“‘The Pace That It Belongs’ was originally written for another project but found its place among the songs on This Remedy. This earlier demo version includes different instrumentation. Recorded at Ian’s home studio, ‘The Pace That It Belongs’ was a song that I’d demoed and had sat for quite sometime. I didn’t really know where to put it, as in what band to play it with, as when I wrote it the Flask weren’t really that active and a lot of my creative efforts were being poured into our other project, Woebegone. But the song had turned out pretty soft for what Woebegone were doing at the time so I let it sit for a while. When the first whispers among LAHF started about recording a new album, I knew I wanted to incorporate the song on it. It was a better fit for us I think and it turned out great.” As one of the highlights of the catalogue from the first flurry of guitar lines to the harmonious stream of rhythm and melody as the chorus reaches its apex, it’s hard to disagree and indeed we won’t. It’s indeed great too to hear how even small changes can make a song pop on an album proper, leaving previous versions to sound just as good in other places. Putting together a compilation seems to be a way of showing the journey a band goes on, and how divergences can be just as useful as following the correct path.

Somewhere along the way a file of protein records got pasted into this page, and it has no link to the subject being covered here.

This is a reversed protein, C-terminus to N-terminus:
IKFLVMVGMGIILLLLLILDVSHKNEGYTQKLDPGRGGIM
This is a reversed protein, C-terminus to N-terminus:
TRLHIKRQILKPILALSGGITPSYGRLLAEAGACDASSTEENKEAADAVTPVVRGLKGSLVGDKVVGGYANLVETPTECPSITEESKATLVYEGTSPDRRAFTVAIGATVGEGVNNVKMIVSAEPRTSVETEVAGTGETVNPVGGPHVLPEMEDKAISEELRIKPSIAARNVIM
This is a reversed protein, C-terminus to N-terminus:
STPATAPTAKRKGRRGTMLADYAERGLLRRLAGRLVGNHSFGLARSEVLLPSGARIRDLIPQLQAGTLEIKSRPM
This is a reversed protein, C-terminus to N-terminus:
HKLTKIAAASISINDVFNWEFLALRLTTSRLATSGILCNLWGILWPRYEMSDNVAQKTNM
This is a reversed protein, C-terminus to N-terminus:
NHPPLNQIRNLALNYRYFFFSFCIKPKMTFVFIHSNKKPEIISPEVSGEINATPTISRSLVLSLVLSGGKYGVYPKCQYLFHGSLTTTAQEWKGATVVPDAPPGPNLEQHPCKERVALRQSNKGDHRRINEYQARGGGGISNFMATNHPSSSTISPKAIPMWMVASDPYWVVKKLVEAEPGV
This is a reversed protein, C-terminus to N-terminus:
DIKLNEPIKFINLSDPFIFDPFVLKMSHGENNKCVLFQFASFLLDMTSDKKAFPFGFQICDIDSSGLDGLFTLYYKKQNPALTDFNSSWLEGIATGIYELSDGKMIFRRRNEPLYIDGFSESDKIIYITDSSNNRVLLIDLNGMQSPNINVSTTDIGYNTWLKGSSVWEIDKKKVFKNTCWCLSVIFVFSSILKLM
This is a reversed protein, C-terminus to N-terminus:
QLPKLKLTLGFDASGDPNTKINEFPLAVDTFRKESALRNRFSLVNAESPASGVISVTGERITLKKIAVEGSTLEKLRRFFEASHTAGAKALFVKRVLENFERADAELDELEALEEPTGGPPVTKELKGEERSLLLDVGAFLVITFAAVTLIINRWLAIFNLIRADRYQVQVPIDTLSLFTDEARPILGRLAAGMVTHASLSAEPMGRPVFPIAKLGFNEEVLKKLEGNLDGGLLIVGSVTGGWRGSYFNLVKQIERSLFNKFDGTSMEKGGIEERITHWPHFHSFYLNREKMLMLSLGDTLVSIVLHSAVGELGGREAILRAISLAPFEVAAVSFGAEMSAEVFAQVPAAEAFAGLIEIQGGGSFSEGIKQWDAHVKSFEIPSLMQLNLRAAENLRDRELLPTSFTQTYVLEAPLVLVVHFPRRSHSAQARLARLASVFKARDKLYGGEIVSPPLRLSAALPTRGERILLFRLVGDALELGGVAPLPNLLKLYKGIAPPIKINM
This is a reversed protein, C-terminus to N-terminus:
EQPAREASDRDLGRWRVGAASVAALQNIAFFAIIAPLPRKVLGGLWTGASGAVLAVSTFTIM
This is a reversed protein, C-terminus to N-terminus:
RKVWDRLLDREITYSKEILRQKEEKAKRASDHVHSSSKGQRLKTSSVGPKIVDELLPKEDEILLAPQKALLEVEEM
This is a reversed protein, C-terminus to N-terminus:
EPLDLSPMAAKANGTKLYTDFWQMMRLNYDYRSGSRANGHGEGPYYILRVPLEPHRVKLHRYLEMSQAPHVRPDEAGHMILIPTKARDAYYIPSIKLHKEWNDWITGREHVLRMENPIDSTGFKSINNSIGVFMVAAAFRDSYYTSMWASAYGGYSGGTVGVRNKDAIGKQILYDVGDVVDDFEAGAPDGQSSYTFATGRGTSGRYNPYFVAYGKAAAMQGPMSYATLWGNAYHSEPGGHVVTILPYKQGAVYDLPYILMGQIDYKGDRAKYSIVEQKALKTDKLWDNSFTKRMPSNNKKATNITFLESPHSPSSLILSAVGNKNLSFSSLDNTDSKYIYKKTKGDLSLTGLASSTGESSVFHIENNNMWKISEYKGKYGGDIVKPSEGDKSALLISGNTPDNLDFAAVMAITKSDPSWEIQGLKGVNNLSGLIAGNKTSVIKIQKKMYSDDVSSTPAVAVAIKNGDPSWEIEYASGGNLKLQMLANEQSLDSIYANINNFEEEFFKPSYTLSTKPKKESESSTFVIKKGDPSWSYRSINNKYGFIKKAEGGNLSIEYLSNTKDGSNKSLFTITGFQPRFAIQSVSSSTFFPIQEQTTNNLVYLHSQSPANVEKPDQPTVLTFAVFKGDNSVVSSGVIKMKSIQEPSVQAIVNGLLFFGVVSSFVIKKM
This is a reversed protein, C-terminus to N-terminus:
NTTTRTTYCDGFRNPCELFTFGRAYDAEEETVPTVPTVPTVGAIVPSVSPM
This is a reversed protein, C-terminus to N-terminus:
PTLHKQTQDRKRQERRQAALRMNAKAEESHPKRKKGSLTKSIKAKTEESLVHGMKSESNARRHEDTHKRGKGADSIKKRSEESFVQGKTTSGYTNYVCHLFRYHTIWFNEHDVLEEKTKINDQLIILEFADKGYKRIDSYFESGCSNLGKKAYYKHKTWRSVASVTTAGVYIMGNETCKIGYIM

Another track from This Remedy also appears here, in a drastically altered state. “‘Dearly Departed’ started its life in another key as heard here on this demo version recorded at Ian’s home studio,” explains Ian. Like ‘The Pace/Place That It Belongs’, ‘Dearly Departed’ was a vital part of their last album, but this version is in another key and it sounds entirely different. From a non-songwriter point of view, but with a real fascination of the process, this is a gem to have out there for listening. You can hear the decisions a band has to make, the level of performance required to be able to switch between the different versions, and how much context matters when putting an album together. This version of the song sounds like it belongs on a record more concerned with ascension than one about roots, heart and hope. It’s a great decision to keep the song, but a wise one to change the key and therefore the tone of the song to fit the album well.